This protocol aims to determine whether the density of mGluR5 in brain is altered in participants with cocaine addiction compared to healthy controls using positron emission tomography (PET) and the recently developed radiotracer for mGluR5, [18F]SP203. We also aim to determine whether this density is related to genotype, history of cocaine use, and/or craving for cocaine.

Study Population:

The study populations will consist of healthy adults with no history of substance abuse and a matched group of healthy current primary cocaine dependent male and female participants (20-55 years old.; N=40/group).

Design:

Density of mGluR5 will be measured in cocaine dependent participants and healthy adults volunteers with PET and (18(F)SP203, a radioligand with specificity for mGluR5. All participants will undergo genotyping to identify normal or variant mGluR5 gene associated with drug abuse. The intensity of craving for cocaine will be assessed while watching a video about cocaine use.

Outcome measures:

Density of mGluR5 will be compared between cocaine dependent participants and healthy controls. In addition, correlation among the genetic polymorphism, the craving response, and the density of mGluR5 will be determined.

  Eligibility

Ages Eligible for Study:   20 Years to 55 Years
Genders Eligible for Study:   Both
Accepts Healthy Volunteers:   Yes
Criteria
  • INCLUSION CRITERIA:

Cocaine dependent participants must meet DSM-IV criteria for cocaine dependence at the time of participation.

Control participants who provide appropriate matches for cocaine-dependent participants will be recruited on the following characteristics: age, and when possible, parental socio-economic status and/or years of parental education.

EXCLUSION CRITERIA:

Control Participants:

  1. Psychiatric disease: DSM-IV criteria will be used (American Psychiatric Association, 1994). No subject with a current axis I diagnosis (except for nicotine dependence) will be allowed. Claustrophobia is also exclusionary.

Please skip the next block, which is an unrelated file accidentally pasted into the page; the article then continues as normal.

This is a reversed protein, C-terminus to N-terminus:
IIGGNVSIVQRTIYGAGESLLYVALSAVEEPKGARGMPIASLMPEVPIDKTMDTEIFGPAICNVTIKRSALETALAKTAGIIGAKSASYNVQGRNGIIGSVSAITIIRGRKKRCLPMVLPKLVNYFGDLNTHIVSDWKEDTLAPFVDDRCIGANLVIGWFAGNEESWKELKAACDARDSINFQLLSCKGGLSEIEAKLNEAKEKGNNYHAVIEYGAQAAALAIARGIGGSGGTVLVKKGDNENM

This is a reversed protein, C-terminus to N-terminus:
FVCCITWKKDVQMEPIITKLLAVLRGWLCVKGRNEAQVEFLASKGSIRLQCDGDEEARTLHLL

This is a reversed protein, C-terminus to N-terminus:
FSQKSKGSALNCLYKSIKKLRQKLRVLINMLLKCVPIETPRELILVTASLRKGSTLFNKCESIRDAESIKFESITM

2. History of Drug Abuse: Volunteers reporting current or having a significant history of illicit drug abuse will be excluded from the study. Subjects may use moderate amounts of alcohol and caffeine and smoke an occasional marijuana cigarette, but must not be dependent on alcohol, caffeine or marijuana. No alcohol or marijuana for at least 24 hours prior to scanning. No smoking after midnight on the night before a scan.
  3. Current or Past Medication Use: Volunteers may not currently use chronic (daily for more than 10 to 14 days in the last month) prescription or over the counter medications, (including, but not limited to, anti-hypertensive, anti-allergy, pain). Over the counter or prescription medications may be used on an occasional basis (for treatment of self-limited conditions, such as occasional headache, musculoskeletal discomfort, allergic symptoms or pain). All medications will be discontinued at least 5 days before the experimental session.
  4. CNS disease: History of known structural brain abnormalities (e.g., neoplasm, subarachnoid cysts), cerebrovascular disease, infectious disease (e.g., abscess), history of head trauma (defined as documented loss of consciousness > 5 min), history of seizures as an adult, sleep apnea, tic disorder.
  5. Cardiovascular, pulmonary, or systemic disease: Repeated (measured on three separate occasions) diastolic blood pressure > 90 mm Hg, or systolic blood pressure > 135 mm Hg, known arrhythmia, symptomatic or known coronary artery disease; history of endocarditis, cerebral embolism, obstructive pulmonary disease, Factive tuberculosis, known endocrine disease (derangements in adrenal, thyroid, bone or reproductive function), known chronic renal or hepatic dysfunction, HIV seropositive, known current autoimmune disease involving the CNS.
  6. Miscellaneous exclusionary criteria: Body weight greater than 300 lbs. Hematocrit < 39.0 for males or < 36.0 for females. Participants are also excluded if veins are inaccessible.
  7. Radiation exposure: Any subject who has participated in any research studies in which he/she received a radiation exposure that would result in combination with the present study, in a total effective radiation exposure (from research studies) exceeding 5.0 rem in a year.